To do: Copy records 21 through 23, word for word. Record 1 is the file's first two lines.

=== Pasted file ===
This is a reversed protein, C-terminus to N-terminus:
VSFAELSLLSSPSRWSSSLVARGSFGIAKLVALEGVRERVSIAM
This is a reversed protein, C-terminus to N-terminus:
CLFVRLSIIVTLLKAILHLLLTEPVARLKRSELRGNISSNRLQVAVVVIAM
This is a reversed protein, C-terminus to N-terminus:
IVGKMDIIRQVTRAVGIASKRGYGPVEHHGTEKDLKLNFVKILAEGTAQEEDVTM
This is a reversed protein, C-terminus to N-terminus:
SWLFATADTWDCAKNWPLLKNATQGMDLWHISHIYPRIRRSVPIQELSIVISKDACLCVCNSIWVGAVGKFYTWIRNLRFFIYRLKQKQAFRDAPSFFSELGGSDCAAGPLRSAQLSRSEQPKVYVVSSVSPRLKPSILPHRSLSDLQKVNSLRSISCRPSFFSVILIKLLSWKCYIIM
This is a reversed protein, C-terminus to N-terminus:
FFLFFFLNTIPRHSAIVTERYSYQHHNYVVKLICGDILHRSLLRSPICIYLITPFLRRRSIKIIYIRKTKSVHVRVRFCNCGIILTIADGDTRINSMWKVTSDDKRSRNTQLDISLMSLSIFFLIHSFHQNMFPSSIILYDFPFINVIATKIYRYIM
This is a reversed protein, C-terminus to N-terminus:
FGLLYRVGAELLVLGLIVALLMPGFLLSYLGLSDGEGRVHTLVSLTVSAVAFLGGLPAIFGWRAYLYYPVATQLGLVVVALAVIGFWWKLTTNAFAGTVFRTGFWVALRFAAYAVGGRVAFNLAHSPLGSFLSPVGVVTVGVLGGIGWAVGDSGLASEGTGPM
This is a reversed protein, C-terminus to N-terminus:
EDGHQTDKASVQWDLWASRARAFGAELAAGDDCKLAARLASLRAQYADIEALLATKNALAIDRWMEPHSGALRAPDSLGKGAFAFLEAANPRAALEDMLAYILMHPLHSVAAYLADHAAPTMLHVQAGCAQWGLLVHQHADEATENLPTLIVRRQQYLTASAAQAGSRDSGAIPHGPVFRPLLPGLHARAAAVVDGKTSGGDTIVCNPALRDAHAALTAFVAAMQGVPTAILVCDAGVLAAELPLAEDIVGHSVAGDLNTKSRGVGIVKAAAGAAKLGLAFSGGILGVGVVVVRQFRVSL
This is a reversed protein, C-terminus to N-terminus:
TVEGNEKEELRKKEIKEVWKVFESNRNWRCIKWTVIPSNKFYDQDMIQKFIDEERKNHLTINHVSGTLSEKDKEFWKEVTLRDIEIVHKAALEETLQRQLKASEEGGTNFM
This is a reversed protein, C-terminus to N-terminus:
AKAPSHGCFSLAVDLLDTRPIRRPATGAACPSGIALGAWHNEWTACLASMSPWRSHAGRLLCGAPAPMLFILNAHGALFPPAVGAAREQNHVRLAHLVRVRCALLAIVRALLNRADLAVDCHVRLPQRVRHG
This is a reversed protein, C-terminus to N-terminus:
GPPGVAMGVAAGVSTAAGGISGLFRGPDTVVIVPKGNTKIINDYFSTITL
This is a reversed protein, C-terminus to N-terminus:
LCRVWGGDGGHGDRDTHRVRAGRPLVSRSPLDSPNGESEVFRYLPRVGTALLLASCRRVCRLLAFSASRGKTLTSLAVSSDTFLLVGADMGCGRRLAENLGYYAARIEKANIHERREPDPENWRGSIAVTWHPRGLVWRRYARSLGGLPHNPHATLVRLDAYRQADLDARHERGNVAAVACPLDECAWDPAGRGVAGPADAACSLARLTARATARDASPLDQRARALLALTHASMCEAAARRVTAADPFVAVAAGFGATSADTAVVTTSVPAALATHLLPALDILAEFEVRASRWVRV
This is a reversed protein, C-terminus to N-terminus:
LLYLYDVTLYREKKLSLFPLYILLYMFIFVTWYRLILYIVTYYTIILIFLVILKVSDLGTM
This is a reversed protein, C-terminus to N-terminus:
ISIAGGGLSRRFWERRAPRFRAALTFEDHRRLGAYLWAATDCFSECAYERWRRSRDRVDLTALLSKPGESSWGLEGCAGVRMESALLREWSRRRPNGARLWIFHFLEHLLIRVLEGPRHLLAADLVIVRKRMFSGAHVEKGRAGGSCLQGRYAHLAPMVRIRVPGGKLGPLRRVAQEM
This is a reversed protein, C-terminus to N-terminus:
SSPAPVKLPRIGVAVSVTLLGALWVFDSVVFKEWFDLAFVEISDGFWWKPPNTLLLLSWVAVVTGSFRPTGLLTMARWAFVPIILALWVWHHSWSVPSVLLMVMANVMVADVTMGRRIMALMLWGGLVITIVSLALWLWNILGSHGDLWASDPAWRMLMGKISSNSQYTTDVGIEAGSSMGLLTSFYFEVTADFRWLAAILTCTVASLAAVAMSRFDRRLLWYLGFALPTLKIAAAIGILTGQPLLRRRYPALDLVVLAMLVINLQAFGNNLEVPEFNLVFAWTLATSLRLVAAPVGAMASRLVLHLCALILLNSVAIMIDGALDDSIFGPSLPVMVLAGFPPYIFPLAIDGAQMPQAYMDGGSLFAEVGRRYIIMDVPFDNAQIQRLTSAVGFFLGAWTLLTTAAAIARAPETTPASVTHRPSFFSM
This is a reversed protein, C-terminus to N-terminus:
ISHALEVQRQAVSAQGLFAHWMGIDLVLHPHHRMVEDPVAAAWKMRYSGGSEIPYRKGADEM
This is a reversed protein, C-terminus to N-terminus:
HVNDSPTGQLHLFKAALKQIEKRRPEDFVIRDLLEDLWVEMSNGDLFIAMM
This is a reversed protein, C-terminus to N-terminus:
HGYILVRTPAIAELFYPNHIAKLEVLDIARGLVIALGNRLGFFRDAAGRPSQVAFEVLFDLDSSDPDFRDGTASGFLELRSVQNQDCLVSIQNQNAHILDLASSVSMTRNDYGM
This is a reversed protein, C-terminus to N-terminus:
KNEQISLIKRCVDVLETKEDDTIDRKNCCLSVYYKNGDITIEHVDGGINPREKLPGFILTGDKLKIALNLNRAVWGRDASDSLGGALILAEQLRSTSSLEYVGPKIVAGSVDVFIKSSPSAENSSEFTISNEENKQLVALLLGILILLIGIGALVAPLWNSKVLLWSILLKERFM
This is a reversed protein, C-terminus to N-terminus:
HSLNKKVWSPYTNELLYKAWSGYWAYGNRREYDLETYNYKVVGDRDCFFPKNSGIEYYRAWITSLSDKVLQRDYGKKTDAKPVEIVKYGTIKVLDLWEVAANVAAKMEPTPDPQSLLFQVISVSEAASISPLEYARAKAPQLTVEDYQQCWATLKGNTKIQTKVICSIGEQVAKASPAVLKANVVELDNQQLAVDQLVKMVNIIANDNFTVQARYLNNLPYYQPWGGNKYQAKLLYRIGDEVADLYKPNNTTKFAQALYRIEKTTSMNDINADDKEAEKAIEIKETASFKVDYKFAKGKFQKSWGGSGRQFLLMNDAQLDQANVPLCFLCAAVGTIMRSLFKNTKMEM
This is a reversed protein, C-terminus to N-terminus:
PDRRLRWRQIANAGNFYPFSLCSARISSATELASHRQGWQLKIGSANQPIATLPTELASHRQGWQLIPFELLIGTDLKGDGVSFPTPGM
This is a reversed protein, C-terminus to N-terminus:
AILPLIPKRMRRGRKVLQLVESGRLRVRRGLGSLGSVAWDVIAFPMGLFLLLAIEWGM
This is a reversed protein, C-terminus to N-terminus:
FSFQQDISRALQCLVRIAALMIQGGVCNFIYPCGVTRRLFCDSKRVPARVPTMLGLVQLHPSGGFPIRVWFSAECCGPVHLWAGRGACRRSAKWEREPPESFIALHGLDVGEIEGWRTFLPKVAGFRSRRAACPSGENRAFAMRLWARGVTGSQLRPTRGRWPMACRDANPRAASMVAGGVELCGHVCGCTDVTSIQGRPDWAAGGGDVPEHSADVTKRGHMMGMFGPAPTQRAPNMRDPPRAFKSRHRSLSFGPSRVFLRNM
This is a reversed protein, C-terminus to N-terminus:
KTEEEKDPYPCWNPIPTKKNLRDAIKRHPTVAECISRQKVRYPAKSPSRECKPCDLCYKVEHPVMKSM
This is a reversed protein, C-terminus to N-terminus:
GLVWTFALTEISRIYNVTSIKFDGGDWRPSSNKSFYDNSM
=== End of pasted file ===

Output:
This is a reversed protein, C-terminus to N-terminus:
AILPLIPKRMRRGRKVLQLVESGRLRVRRGLGSLGSVAWDVIAFPMGLFLLLAIEWGM
This is a reversed protein, C-terminus to N-terminus:
FSFQQDISRALQCLVRIAALMIQGGVCNFIYPCGVTRRLFCDSKRVPARVPTMLGLVQLHPSGGFPIRVWFSAECCGPVHLWAGRGACRRSAKWEREPPESFIALHGLDVGEIEGWRTFLPKVAGFRSRRAACPSGENRAFAMRLWARGVTGSQLRPTRGRWPMACRDANPRAASMVAGGVELCGHVCGCTDVTSIQGRPDWAAGGGDVPEHSADVTKRGHMMGMFGPAPTQRAPNMRDPPRAFKSRHRSLSFGPSRVFLRNM
This is a reversed protein, C-terminus to N-terminus:
KTEEEKDPYPCWNPIPTKKNLRDAIKRHPTVAECISRQKVRYPAKSPSRECKPCDLCYKVEHPVMKSM